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The Question Of Euthanasia And The Right To Die With Dignity

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Mercy killing, from the Greek word meaning “easy death”, is the practice of helped suicide with the plan/purpose of relieving pain and suffering. Mercy killing is also known as mercy killing. Like all things that deal with life and death, it has been a (something that causes arguments between people) subject of debate due to its seeming violation of a person’s basic right to live. As a law, mercy killing is accepted in some countries. Mercy killing is also one of the most actively researched and subjects in modern world. Surveys taken in the United States point to that a guessed 46% of doctors agree that mercy killing should be allowed for certain situations, with 41% disagreeing completely and 14% believe it to be strongly hinting guilt, but not proving it. Often, the discussion revolves around the right to life; anti-mercy killing supporters argue that mercy killing violates a person’s basic right to live. What they do not see is that our “life” as human beings hints death. Without death, we do not have “human life” by its very definition. Human life cannot happen without death. Therefore for those that argue that every person has the basic right to live, they also agree that every person has the basic right to die.Because we can decide the course of our lives by our own will, we have the right to live our lives and figure out our own course.

Naturally it follows that the same self-deciding ability we have as human beings also gives us the basic right to decide/figure out how we die. It is also important to think about that the right to life has no say over the right to die. The right to live and the right to die are two separate, although related rights. They are also in the sense that the right to live concerns itself only with self-serious and stubborn life and ends with the right to die. The right to die on the other hand begins where life ends in death. While you live, you exercise your right to life; when your life ends, you exercise your right to die. It is important to think about that we refer to self-decided or natural death and not death resulting from someone directly removing from you your life, by that/in that way restricting your right to live. If such significant weight in this sense is given to our right to live, should we not also give equal weight to our right to die.

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Beyond the suggestions of man’s right to live or die lies man’s clear and basic right to choose. Everything is touched by this clearright, from what you will have for breakfast to what you will believe, what your opinions are and what you do with your life. The community of people that we have built is founded on this very right, and changes because our built-in nature is explored. Without any concern about the result, no one can question your right to free will. The right to choose is basic and applies to all elements of “human life”, which by the nature of human life, includes the right to choose how you die. As an example, terminally ill individual who is now under significant pain may choose to die with self-respect, as is their right. To deny someone this is to deny them their personal independence and is an act that is trespassing on there people.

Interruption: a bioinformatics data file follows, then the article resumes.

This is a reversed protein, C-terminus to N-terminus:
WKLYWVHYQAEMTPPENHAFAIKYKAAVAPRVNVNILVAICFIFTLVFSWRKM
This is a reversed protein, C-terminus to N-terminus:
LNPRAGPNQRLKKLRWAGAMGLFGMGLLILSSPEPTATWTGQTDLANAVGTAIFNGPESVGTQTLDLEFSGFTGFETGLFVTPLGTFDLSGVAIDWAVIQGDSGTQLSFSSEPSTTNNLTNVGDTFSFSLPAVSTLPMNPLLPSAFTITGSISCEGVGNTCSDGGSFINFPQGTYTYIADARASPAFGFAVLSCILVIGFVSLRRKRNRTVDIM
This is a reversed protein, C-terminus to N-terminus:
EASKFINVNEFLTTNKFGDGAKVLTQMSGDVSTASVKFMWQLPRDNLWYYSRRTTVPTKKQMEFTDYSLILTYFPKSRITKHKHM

While ideas such as self-respect are defined by social majority, an individual, possessing all the rights of a human being, may perceive a serious and self-respecting death to be better than constant suffering. He may decide on mercy killing, and this choice should be available to him. Very simply, this is his right to choose, as equally as he made his choices when faced with facts or conditions in life. It cannot be questioned should he decide to act on it. In the case of mercy killing, we simply request help to help this right of choosing how to exit this world. Nobody thinks of their death and desires it to be very painful or upsetting. Clear and sensible human beings desire a good, gave/given respect to end to an in a perfect world long and productive life. Situation, like luck, may not always be in your favor. It may not even be a terminal disease, which is so often used in pro-mercy killing arguments. It can be as animal-like as a freak or as simple as falling down the stairs to put you in a world of extremely painful pain. While this is never to be wished on anyone, for those that have had the bad luck of being identified a disease or its cause with a terminal or painfully very harmful disease must have a choice out of it.

Do we, who so desire a good death, have the right to judge others’ state when we know nothing of it? Do we have the right to compare their experiences day by day, having experienced none of them, and say that they don’t deserve to die with self-respect, the way they want to die? The answer is of course, no, we have no right to deny them the serious and self-respecting death that we ourselves naturally desire. To do so would be selfish and we would effectively be causing an inconvenient situation our own desires on that person, by that way restricting their freedom.


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